The rise and fall of great powers has often produced cascades of regime diffusion, leading to both democratic and autocratic waves. What can these episodes tell us about the contemporary spread of autocracy? I examine how previous power transitions have contributed to autocratic cascades, cautiously apply these lessons to today, and conclude with a speculative postscript about the one-party state as an emerging organizational (rather than ideological) rival to liberal democracy.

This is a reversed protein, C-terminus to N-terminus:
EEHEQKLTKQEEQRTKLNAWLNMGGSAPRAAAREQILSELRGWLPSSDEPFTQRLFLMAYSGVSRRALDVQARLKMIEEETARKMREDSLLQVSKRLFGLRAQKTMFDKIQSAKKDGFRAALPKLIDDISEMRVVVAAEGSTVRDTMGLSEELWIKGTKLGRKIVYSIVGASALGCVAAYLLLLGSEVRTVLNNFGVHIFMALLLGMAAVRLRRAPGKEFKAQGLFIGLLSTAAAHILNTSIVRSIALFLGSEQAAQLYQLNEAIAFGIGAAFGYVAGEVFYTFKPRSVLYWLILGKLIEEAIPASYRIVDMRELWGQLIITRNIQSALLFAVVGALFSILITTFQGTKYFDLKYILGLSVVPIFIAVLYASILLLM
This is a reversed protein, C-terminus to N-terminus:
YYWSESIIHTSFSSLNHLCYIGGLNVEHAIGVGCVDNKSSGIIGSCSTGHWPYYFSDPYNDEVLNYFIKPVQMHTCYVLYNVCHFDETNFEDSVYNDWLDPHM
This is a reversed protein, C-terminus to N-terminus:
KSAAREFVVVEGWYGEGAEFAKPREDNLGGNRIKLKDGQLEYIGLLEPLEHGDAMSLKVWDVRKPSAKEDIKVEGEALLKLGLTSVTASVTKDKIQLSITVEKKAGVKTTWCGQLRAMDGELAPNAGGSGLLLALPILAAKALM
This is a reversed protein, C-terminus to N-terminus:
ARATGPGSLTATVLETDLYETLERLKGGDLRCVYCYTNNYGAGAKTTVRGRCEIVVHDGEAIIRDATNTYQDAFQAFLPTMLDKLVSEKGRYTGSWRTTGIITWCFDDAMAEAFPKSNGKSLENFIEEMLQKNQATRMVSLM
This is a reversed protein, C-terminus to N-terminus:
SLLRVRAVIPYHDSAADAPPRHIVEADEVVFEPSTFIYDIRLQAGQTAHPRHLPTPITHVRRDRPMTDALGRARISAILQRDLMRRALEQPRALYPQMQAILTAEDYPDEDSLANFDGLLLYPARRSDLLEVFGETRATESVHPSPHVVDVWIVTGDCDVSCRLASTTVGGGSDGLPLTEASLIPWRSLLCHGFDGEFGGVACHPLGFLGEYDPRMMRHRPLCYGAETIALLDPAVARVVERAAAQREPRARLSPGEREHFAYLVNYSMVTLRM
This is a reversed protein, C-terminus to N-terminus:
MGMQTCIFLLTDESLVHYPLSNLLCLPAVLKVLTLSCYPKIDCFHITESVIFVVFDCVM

Seva Gunitsky is an associate professor of political science at the University of Toronto. His research examines how international forces like war and globalization shape the evolution of domestic regimes. He is the author of Aftershocks: Great Powers and Domestic Reforms in the Twentieth Century (Princeton University Press), selected by Foreign Affairs as one of the best books of 2017. Some of his work has appeared in International Organization, International Studies Quarterly, International Theory, and Perspectives on Politics, as well as popular outlets like The Washington Post, The New Republic, and The American Interest, and the Toronto Globe and Mail.